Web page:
The 2005 production of Little Women is the latest attempt to musicalize Louisa May Alcott’s classic, following a 1958 television version and a 1998 opera. In order to insert about 18 numbers (and a handful of reprises) into the story, Alan Knee’s book streamlines the plot and provides quick sketches of the characters. That’s not a problem, as most audiences are familiar enough with this 150-year-old classic to follow along.
However, many of Jason Howland and Mindi Dickstein’s songs, while giving the performers a chance to show off their vocal skills, are rather generic and become repetitive. That said, the numbers that open each act, An Operatic Tragedy and The Weekly Volcanic Press, are rambunctious fun, and there’s poignancy to be found in such ballads as Take a Chance On Me, Some Things Are Meant to Be and Days Of Plenty.
Definitely working in this production’s favor is the Public’s splendid staging. Jeremy Whittington’s minimal, modular set is highly effective and well-lit by Dan “Doc” Heggem. Sara Brookes’ costumes are period-perfect, and Courtnie Mercer supplies some nice choreography. The six-piece orchestra, conducted by Jane Haas, sounds at least twice that size. And director Andy Meyers smartly puts an emphasis on the frequent comedic one-liners, which kept the audience chuckling appreciatively on opening night.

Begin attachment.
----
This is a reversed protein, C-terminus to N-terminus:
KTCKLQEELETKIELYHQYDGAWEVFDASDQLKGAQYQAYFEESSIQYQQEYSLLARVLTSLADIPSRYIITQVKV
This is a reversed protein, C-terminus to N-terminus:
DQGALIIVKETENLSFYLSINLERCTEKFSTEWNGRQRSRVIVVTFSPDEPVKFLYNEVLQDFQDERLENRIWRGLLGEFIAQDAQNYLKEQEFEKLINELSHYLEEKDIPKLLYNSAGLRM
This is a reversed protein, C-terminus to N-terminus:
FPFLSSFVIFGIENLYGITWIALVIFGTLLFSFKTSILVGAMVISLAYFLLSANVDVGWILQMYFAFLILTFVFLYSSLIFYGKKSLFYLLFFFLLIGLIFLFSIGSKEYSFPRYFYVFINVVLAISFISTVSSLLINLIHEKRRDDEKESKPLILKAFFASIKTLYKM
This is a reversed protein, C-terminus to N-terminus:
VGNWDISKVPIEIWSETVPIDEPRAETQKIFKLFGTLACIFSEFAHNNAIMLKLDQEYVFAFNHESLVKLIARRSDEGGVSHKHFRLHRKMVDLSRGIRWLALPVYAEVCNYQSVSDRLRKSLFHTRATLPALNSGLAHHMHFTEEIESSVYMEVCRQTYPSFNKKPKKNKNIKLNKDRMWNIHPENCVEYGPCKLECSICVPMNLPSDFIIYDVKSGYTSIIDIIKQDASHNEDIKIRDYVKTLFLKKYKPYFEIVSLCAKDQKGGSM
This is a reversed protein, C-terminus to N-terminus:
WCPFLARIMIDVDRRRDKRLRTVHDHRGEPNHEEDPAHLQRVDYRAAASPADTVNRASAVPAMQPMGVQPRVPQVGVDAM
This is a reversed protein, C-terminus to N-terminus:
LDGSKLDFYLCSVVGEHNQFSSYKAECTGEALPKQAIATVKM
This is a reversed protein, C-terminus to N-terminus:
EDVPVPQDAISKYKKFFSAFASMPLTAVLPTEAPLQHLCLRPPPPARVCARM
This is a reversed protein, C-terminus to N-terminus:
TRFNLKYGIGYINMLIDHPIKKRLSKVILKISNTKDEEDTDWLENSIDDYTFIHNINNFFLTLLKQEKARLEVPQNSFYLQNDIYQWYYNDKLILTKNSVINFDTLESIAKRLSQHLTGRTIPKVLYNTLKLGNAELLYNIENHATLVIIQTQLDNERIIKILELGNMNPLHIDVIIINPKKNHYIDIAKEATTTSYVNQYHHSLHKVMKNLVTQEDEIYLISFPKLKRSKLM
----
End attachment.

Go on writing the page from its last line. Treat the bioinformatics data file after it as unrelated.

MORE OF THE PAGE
The cast is also engaging. Megan DeYoung is a compassionate Marmie, and John Towry is good as Mr. Laurence, the neighbor whose cold heart is eventually warmed by the March family. Lindsey Van de Kirk is an amusingly starchy Aunt March, and Nicole Erwin provides humor as Mrs. Kirk. Grant Bryan is also fine as John Brooke, Laurie’s tutor, who falls for Meg.
Campbell Wilford, Rosa Gardner, and Katherine Leidlein perfectly inhabit the characters of Beth, Amy, and Meg, but this is Jo’s show, and Chloe Vorels makes the most of it with a vibrant performance. She is well-supported by Brendan Brady as Laurie, the neighbor who becomes an honorary member of the family, and Robby Vance as the modest Professor Bhaer, who hides his growing affection for Jo with dueling ripostes.
This production will certainly satisfy those who love both the novel and excellent stagecraft. Little Women plays Fridays and Saturdays at 7:30 p.m. and Sundays at 2:00 p.m. through Feb. 18 at the Public Theater of San Antonio, 800 West Ashby Place. Tickets can be obtained online or by calling (210) 733-7258.